"On the Originality of Mr Malthus's Essay" 1
We asserted in a former article, upon what we thought sufficient and mature grounds, that the author of the "Essay on Population" had taken the leading principle of that essay, and the general inference built on it, from Wallace's work, entitled, "Various Prospects of Mankind, Nature and Providence." We here repeat that assertion; and to enable our readers to judge for themselves, shall give the passage in Wallace on which it is founded. It is as follows:--
"But without entering further into these abstracted and uncertain speculations; it deserves our particular attention that as no Government which hath hitherto been established is free from all seeds of corruption, or can be expected to be eternal; so if we suppose a Government to be perfect in its original frame, and to be administered in the most perfect manner, after whatever model we suppose it to have been framed, such a perfect form would be so far from lasting for ever, that it must come to an end so much the sooner on account of its perfection. For though happily such Governments should be firmly established--though they should be found consistent with the reigning passions of human nature, though they should spread far and wide--nay though they should prevail universally, they must at last involved mankind in the deepest perplexity, and in universal confusion. For how excellent soever they may be in their own nature, they are altogether inconsistent with the present frame of nature, and with a limited extent of earth.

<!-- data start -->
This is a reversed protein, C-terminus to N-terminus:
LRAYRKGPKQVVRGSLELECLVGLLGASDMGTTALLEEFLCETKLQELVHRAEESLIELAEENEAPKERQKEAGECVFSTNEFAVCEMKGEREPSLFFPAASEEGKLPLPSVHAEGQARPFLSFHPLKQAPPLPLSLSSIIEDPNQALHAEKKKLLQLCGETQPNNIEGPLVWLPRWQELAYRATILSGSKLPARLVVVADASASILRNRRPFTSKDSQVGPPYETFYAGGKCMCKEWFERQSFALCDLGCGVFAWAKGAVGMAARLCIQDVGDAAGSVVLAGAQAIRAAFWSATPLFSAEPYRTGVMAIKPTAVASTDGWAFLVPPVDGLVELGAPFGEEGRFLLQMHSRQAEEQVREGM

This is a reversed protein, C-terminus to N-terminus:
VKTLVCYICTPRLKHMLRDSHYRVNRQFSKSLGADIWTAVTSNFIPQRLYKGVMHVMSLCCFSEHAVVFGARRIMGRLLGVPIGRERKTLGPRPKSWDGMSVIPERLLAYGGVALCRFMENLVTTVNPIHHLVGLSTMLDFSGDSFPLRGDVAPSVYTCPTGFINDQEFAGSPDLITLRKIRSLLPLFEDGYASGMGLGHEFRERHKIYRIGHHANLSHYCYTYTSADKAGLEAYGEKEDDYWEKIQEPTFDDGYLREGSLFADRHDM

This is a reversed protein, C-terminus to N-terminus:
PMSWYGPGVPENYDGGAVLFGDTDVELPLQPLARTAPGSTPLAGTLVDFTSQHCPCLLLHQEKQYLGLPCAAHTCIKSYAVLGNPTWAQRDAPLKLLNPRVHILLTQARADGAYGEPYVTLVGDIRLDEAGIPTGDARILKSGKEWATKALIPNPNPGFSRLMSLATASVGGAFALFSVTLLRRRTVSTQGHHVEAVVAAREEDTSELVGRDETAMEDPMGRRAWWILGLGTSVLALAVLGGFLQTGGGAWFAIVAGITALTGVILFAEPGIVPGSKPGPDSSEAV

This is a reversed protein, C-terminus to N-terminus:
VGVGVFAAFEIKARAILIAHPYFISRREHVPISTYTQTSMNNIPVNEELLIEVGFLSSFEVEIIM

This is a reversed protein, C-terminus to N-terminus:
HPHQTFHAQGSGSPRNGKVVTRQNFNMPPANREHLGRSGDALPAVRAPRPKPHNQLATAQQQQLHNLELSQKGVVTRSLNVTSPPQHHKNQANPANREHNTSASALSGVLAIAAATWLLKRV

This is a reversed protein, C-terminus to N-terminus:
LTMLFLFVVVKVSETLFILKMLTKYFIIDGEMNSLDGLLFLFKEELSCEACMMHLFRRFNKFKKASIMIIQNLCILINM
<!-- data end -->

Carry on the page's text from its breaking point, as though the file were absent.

"Under a perfect Government, the inconvenience of having a family would be so entirely removed, children would be so well taken care of, and evey thing become so favourable to populousness, that though some sickly seasons or dreadful plagues in particular climates might cut off multitudes, yet in general, mankind would increase so prodigiously that the earth would at last be overstocked, and become unable to support its numerous inhabitants.
"How long the earth, with the best culture of which it his capable from human genius and industry, might be able to nourish its perpetually increasing inhabitants, is as impossible as it is unnecessary to be determined. It is not probable that it could have supported them during so long a period as since the creation of Adam. But whatever may be supposed of the length of this period, of necessity it must be granted, that the earth could not nourish them for ever, unless either its fertility could be continually augmented, or by some secret in nature, like what certain enthusiasts have expected from the philosophers' stone, some wise adept in the occult science should invent a method of supporting mankind quite different from any thing known at present. Nay though some extraordinary method of supporting them might possibly be found out, yet, if there was not bound to the increase of mankind, which would be the case under a perfect Government, there would not ever be sufficient room for containing their bodies upon the surface of the earth, or upon any limited surface whatsoever. It would be necessary, therefore, in order to find room for such multitudes of men, that the earth should be continually enlarging in bulk, as an animal or vegetable body.